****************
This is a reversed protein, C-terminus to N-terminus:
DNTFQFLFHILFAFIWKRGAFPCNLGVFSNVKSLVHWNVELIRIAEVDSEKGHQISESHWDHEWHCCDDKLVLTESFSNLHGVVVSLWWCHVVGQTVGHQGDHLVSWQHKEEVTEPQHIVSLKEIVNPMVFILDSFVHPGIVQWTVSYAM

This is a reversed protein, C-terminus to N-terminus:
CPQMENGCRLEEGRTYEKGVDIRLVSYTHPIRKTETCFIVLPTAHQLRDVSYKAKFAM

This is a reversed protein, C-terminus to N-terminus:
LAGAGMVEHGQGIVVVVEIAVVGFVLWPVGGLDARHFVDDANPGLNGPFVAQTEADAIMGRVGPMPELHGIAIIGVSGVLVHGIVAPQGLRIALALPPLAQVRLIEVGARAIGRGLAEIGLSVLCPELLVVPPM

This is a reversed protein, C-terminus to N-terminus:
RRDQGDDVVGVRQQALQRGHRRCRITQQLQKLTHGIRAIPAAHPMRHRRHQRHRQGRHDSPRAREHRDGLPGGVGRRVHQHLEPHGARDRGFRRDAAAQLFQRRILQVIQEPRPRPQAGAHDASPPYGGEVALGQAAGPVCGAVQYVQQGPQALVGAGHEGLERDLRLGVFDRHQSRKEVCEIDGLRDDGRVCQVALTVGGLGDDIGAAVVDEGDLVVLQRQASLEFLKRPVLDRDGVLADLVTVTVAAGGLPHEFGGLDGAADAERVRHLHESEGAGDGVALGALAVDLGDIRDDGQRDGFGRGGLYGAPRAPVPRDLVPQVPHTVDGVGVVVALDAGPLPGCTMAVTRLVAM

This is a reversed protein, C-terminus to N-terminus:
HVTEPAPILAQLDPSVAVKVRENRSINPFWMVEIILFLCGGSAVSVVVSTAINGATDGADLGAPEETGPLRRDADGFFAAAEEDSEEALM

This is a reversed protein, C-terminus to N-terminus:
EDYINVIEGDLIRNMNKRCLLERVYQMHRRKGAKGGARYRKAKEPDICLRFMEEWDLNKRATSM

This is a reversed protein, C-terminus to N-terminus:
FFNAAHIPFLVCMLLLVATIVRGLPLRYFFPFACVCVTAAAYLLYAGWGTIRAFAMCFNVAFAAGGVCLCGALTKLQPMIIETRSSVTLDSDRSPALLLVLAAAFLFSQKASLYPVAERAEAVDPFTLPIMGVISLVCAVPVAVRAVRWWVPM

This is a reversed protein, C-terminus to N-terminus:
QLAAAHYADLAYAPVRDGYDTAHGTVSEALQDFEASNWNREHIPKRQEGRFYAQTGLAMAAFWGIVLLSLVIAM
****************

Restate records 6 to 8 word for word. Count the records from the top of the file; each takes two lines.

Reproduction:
This is a reversed protein, C-terminus to N-terminus:
EDYINVIEGDLIRNMNKRCLLERVYQMHRRKGAKGGARYRKAKEPDICLRFMEEWDLNKRATSM

This is a reversed protein, C-terminus to N-terminus:
FFNAAHIPFLVCMLLLVATIVRGLPLRYFFPFACVCVTAAAYLLYAGWGTIRAFAMCFNVAFAAGGVCLCGALTKLQPMIIETRSSVTLDSDRSPALLLVLAAAFLFSQKASLYPVAERAEAVDPFTLPIMGVISLVCAVPVAVRAVRWWVPM

This is a reversed protein, C-terminus to N-terminus:
QLAAAHYADLAYAPVRDGYDTAHGTVSEALQDFEASNWNREHIPKRQEGRFYAQTGLAMAAFWGIVLLSLVIAM